The browser you are using is not supported by this website. All versions of Internet Explorer are no longer supported, either by us or Microsoft (read more here:

Please use a modern browser to fully experience our website, such as the newest versions of Edge, Chrome, Firefox or Safari etc.

Anders Johansen. Profile picture.

Anders Johansen


Anders Johansen. Profile picture.

The role of pebble fragmentation in planetesimal formation I. Experimental study


  • Mohtashim Bukhari Syed
  • Jürgen Blum
  • K. Wahlberg Jansson
  • A. Johansen

Summary, in English

Previous work on protoplanetary dust growth shows a halt at centimeter sizes owing to the occurrence of bouncing at velocities of 0.1 m s-1 and fragmentation at velocities ≳;1 m s-1. To overcome these barriers, spatial concentration of centimeter-sized dust pebbles and subsequent gravitational collapse have been proposed. However, numerical investigations have shown that dust aggregates may undergo fragmentation during the gravitational collapse phase. This fragmentation in turn changes the size distribution of the solids and thus must be taken into account in order to understand the properties of the planetesimals that form. To explore the fate of dust pebbles undergoing fragmenting collisions, we conducted laboratory experiments on dust-aggregate collisions with a focus on establishing a collision model for this stage of planetesimal formation. In our experiments, we analyzed collisions of dust aggregates with masses between 0.7 and 91 g mass ratios between target and projectile from 1 to 126 at a fixed porosity of 65%, within the velocity range of 1.5-8.7 m s-1, at low atmospheric pressure of ∼10-3 mbar, and in free-fall conditions. We derived the mass of the largest fragment, the fragment size/mass distribution, and the efficiency of mass transfer as a function of collision velocity and projectile/target aggregate size. Moreover, we give recipes for an easy-to-use fragmentation and mass-transfer model for further use in modeling work. In a companion paper, we use the experimental findings and the derived dust-aggregate collision model to investigate the fate of dust pebbles during gravitational collapse.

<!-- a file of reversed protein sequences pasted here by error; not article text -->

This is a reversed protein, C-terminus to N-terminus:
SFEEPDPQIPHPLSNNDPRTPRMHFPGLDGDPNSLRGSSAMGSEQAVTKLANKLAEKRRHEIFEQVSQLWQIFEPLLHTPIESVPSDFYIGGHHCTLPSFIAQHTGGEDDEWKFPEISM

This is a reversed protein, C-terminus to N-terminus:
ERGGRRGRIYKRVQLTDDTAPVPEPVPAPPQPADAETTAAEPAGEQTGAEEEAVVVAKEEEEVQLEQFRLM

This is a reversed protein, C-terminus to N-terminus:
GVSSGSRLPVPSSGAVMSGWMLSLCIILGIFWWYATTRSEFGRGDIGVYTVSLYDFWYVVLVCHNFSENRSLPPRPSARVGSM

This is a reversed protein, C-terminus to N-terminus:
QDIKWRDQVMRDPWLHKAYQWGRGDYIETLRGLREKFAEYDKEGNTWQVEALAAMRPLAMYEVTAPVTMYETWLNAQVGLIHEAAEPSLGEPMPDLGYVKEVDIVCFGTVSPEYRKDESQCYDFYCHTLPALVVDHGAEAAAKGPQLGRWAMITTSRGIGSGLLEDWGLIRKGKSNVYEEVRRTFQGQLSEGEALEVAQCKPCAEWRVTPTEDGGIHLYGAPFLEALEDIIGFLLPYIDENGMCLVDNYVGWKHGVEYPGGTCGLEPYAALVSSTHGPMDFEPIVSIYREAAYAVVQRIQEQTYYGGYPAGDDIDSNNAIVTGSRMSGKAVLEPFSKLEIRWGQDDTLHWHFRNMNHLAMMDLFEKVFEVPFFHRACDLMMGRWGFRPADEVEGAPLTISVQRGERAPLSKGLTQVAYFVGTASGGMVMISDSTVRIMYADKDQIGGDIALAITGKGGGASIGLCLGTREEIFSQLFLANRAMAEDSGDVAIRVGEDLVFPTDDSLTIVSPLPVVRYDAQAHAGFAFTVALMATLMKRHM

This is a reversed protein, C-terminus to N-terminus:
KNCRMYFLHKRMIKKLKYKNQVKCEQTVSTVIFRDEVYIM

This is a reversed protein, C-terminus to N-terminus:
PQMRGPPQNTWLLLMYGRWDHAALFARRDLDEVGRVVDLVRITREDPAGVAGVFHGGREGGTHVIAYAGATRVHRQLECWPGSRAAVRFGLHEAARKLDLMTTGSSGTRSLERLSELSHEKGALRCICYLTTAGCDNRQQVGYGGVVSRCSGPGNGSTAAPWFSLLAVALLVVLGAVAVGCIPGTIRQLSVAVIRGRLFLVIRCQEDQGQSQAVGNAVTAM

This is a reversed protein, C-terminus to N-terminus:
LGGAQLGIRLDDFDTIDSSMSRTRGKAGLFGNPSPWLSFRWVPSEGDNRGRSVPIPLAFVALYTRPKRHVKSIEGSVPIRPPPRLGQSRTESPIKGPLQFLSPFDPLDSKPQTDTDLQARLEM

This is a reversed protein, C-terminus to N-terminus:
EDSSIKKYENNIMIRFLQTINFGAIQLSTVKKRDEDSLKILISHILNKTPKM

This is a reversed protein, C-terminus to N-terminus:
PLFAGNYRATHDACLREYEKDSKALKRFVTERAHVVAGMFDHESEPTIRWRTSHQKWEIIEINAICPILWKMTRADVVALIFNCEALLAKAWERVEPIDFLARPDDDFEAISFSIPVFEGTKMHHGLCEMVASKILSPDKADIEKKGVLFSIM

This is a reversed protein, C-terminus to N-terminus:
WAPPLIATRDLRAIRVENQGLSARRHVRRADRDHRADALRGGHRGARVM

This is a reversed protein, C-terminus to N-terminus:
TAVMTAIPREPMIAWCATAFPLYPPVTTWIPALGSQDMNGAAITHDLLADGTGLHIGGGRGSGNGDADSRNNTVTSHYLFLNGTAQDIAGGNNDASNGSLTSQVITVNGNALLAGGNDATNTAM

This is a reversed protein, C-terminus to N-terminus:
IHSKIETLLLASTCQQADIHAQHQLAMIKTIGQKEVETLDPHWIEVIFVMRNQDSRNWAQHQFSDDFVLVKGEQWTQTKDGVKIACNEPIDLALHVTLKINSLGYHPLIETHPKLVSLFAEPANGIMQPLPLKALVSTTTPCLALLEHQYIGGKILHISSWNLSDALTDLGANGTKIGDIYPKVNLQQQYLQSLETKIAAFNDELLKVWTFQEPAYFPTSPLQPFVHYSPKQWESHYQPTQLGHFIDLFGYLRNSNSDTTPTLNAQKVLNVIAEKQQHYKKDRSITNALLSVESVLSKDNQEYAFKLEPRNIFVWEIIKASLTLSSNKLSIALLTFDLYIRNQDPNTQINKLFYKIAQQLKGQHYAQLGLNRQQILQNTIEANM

• Lund Observatory - Has been reorganised

Publishing year





Astrophysical Journal





Document type

Journal article


American Astronomical Society


  • Astronomy, Astrophysics and Cosmology


  • comets: general
  • methods: laboratory
  • planets and satellites: formation
  • protoplanetary disks
  • techniques: image processing




  • ISSN: 0004-637X